The $1.1 trillion budget bill adopted by Congress last week contained funding for several important crImmigration tactics, including a minimum detention bed requirement and reimbursement for local law enforcement agencies that detain certain migrants convicted of crime. Consolidated Appropriations Act, 2014, H.R. 3547. Overall, ICE was allotted $5,229,461,000 (roughly $5.2 billion) to keep the agency operating through September 30, 2014.
The bill instructs DHS to “prioritize the identification and removal of aliens convicted of a crime by the severity of that crime.” This sounds like a simple reiteration of ICE’s current priorities (though, admittedly, ICE has in large part failed to realize its stated priorities).
Perhaps the most controversial crImmigration provision in the bill is a requirement that ICE “shall maintain a level of not less than 34,000 detention beds.” To ensure that this happens, the bill’s next line allocates $2,785,096,000 (that is, just shy of $2.8 billion) to detention and removal operations, “including transportation of unaccompanied minor aliens.” This funding level largely continues the current expenditure on immigration detention. Furthermore, the bill’s explicit requirement of a minimum number of beds is a very clear indication that Congress continues to believe that dictating bed quotas rather than allowing ICE to determine how many people merit detention is in the nation’s best interest.
In a significant twist that represents a potential significant improvement of detention operations, the bill prohibits ICE from maintaining a detention services contract with any facility “if the two most recent overall performance evaluations received by the contracted facility are less than ‘adequate’.” ICE has never terminated a detention contract with a prison operator because of poor conditions. This provision could give ICE the cover it needs to do so.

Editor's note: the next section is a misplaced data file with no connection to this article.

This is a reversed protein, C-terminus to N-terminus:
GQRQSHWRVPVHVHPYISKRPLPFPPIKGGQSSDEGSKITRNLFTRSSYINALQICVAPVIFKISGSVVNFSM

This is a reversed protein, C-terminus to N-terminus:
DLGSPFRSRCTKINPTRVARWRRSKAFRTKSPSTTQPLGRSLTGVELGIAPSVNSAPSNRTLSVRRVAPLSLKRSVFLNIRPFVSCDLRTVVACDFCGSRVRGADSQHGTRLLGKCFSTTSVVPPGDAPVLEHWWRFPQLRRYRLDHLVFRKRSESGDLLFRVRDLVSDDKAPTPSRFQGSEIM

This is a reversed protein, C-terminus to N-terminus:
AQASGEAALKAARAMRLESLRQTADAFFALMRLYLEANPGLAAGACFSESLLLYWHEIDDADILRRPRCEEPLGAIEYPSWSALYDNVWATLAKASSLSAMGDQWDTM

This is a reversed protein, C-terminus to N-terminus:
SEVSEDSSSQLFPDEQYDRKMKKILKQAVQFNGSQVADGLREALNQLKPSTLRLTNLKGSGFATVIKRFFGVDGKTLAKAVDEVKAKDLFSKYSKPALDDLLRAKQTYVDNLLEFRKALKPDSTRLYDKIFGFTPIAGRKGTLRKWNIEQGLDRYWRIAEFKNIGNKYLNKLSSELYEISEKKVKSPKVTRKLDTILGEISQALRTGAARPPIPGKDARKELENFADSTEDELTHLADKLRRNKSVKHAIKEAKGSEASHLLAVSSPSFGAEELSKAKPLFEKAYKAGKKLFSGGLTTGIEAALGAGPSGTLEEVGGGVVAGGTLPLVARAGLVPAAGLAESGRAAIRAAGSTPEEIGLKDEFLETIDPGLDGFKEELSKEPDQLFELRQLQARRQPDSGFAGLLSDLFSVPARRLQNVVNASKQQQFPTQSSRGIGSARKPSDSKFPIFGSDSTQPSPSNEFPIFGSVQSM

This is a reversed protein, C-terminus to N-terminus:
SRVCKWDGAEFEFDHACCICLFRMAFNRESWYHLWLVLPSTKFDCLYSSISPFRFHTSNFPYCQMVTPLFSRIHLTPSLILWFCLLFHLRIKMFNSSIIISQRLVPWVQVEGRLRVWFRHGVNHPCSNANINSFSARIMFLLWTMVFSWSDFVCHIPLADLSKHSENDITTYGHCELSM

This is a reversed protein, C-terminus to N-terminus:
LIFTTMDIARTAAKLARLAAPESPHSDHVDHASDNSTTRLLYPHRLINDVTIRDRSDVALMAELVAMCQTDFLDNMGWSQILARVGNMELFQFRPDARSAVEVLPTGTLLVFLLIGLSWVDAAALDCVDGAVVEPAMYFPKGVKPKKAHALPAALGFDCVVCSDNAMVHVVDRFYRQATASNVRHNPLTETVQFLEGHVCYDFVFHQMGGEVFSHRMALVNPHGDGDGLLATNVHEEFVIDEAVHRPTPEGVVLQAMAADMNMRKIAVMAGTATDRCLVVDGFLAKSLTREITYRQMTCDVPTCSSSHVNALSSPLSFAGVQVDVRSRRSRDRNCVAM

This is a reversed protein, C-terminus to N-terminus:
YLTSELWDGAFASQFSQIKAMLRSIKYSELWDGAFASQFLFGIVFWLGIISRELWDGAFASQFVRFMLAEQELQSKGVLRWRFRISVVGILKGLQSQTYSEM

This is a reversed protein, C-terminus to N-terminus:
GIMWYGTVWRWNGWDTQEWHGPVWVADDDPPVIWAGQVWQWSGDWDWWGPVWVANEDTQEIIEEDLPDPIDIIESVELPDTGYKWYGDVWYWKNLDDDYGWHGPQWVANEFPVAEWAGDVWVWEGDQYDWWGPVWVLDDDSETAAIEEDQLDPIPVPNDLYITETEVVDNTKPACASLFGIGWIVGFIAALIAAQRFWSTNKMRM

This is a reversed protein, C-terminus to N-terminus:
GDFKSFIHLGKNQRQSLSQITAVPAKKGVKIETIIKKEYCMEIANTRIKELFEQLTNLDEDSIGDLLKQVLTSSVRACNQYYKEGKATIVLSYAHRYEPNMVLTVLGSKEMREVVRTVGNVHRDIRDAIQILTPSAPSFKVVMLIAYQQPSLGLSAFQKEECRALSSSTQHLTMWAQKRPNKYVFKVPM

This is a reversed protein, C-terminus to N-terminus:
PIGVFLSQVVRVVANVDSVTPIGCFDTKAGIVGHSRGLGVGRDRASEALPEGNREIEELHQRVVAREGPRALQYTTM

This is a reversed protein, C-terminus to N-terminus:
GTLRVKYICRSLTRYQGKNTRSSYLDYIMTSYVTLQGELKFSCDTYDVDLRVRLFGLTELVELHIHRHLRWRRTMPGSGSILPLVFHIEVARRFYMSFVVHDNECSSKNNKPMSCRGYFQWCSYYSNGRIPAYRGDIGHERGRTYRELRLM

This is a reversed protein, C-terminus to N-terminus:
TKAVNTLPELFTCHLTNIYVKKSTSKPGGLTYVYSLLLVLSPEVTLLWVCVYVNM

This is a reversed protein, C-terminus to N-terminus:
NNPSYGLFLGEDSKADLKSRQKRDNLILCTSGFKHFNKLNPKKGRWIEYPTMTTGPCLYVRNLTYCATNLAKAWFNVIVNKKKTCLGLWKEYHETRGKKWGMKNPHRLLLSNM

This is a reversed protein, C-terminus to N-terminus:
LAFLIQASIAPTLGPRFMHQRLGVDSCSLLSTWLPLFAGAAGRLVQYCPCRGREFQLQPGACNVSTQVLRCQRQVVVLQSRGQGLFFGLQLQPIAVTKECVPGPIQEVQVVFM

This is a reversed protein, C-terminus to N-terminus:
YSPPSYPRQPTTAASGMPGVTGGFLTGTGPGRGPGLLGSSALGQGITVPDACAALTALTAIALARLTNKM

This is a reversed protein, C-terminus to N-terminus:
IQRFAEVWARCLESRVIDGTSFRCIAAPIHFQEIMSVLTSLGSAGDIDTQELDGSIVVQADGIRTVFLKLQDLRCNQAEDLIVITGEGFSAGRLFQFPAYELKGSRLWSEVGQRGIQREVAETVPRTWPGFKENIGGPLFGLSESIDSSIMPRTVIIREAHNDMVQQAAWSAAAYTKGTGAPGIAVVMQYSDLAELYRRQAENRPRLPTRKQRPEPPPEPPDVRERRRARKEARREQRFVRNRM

The bill also requires ICE to spend not less than $5.4 million on the $287(g) program. This is an interesting requirement because the Obama Administration has announced its desire to shift away from § 287(g) programs in favor of the Secure Communities program. Importantly, ICE cannot fund any § 287(g) program that the department’s Inspector General has concluded is operating in violation of the agreement entered into between DHS and the local law enforcement agency. This is an important win for immigrants’ rights advocates who have long criticized § 287(g) programs as facilitating racial profiling and other unscrupulous law enforcement tactics and criticized ICE for turning its head to these activities.
In addition, ICE must devote at least $1.6 billion of its budget “to identify aliens convicted of a crime who may be deportable, and to remove them from the United States once they are judged deportable.”
The bill also devotes careful attention to the technology used along the border and the amount of immigration policing personnel stationed there. Over $351 million ($351,454,000) was allocated for maintenance of the border wall and other technologies along the border. To patrol the border, the bill requires the Border Patrol, a part of DHS’s Customs and Border Protection agency, to employ at least 21,370 agents or full-time equivalents. This too roughly represents maintenance of the status quo. In FY 2012, the Border Patrol reported employing 21,394 agents nationwide. There is, of course, nothing in the budget bill to keep the agency from hiring more than the minimum number Congress requires.
Meanwhile, the Department of Justice was given $180 million to fund the State Criminal Alien Assistance Program (SCAAP). This program reimburses state and county governments for imprisoning some noncitizens convicted of a crime. The SCAAP program is not intended to provide full reimbursement for such costs and excludes key migrant groups such as LPRs from the types of people whose detention costs state and local governments can seek reimbursement. As I noted here, even with the SCAAP program operating, the bulk of the cost of imprisoning migrants convicted of a crime is borne by the states. Indeed, the $180 million allocated to the SCAAP program this year is roughly equivalent to the $198 million allocated for all of fiscal year 2009 when the Government Accountability Office reported that incarceration costs for migrants in state and local prisons nationwide ran at about $1.149 billion.
The bill also funds other immigration programs, including providing approximately $113 million for the much criticized E-Verify program.